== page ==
The Non-Causal Account of the Spontaneous Emergence of Phenomenal Consciousness in Concsciousness and the Ontology of Properties edited by Mihretu P. Guta

In Anthology. New York: Routledge. pp. 126-151 (2019)

Authors
Mihretu P. Guta
Biola University
Abstract
In this paper, I will give a three-stage analysis of the origin of phenomenal consciousness. The first one has to do with a non-causal stage. The second one has to do with a causal stage. The third one has to do with a correlation stage. This paper is divided into three sections. In section I, I will discuss a non-causal stage which focuses on finite consciousness as an irreducible emergent property—i.e., a simple non-structural property that is unique to the “emergent” level of reality. I will examine currently dominant accounts of the emergence of phenomenal consciousness—which require consciousness to have some sort of causal link to its base level. Those who think of the emergence of consciousness in casual terms, often have in mind, brain complexity as a source of such causality. However, the causal proposal faces two serious empirically supported objections, namely: the gametes problem and the complexity problem, respectively. The first objection deals with conception (i.e., fertilization) and the impossibility of tracking down/spotting the origin of consciousness at any point during the process of the development of a foetus. The second objection focuses on demonstrating that, no amount of analysis of the physical basis of complex brain will unfold anything substantial about the origin of consciousness. Both of these two objections show why the diachronic account of the origin of the phenomenal consciousness is hard to come by. In section II, I will discuss a causal stage which focuses on, how once it emerges, consciousness enters into the domain of causal interaction with brain states. This is the stage where we come across both ‘the explanatory gap problem’ and ‘the hard problem of consciousness.’ In section III, I will discuss the correlation stage which focuses on the manner in which phenomenal consciousness continues to co-exist with its physical base (e.g., brain). To show this, I will discuss the notion of correlation and its relation to causation. The upshot of my discussion in the above three sections will constitute the view I call the non-causal spontaneous emergence of phenomenal consciousness. According to the view I am proposing, there is no causal-link between strongly emergent property (in this case, consciousness) and its base level—although the base level (as far as we know) serves as a sufficient condition (but not as a necessary condition) for its emergence. In light of this, I conclude this paper by claiming that phenomenal consciousness is a strongly emergent property.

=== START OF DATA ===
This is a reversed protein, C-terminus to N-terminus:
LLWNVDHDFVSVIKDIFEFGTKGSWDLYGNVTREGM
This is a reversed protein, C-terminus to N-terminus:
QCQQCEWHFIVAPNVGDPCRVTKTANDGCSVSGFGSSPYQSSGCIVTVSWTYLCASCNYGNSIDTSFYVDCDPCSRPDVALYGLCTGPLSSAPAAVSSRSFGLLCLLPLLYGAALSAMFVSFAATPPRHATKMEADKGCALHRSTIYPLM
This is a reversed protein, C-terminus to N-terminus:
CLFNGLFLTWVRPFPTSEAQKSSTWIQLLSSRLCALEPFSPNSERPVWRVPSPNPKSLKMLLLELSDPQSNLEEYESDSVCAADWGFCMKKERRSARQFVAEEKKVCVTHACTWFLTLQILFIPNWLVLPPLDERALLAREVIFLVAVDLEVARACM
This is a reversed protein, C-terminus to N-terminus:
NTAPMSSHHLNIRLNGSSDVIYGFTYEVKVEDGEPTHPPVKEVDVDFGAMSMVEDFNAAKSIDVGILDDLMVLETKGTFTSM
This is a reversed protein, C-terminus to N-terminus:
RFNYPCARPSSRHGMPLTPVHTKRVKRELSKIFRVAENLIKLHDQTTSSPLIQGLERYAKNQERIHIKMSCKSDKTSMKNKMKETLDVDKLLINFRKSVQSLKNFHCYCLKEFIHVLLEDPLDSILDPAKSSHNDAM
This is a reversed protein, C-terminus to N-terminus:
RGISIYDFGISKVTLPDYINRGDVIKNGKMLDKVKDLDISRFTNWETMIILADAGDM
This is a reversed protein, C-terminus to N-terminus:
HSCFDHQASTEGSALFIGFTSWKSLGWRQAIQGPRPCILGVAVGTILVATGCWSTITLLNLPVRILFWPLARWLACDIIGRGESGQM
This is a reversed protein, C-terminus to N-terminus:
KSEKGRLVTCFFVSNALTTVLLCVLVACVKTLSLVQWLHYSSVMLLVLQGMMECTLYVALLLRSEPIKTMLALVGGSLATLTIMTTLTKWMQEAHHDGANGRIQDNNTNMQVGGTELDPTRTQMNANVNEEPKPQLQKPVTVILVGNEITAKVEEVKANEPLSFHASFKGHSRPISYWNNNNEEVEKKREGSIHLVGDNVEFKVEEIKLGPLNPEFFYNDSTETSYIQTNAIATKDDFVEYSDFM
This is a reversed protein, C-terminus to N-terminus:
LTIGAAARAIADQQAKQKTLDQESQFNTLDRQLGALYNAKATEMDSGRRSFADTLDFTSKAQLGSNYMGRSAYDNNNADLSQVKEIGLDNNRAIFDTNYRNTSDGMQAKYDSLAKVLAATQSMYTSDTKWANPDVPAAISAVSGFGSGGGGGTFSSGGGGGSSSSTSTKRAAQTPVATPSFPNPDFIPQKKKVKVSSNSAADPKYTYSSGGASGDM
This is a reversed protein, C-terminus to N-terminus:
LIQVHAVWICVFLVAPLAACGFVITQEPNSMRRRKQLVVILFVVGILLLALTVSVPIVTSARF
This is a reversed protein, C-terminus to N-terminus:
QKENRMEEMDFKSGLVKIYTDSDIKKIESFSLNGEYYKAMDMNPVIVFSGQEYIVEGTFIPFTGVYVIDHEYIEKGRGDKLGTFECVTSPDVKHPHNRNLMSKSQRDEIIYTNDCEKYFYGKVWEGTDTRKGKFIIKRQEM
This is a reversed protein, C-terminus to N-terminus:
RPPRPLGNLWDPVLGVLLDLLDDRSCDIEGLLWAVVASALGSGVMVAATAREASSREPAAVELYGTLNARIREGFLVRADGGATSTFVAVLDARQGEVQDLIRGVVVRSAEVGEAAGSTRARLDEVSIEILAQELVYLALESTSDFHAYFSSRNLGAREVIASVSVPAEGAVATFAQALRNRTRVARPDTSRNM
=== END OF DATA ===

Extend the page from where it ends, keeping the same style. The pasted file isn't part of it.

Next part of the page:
Keywords Consciousness, causation, explanation
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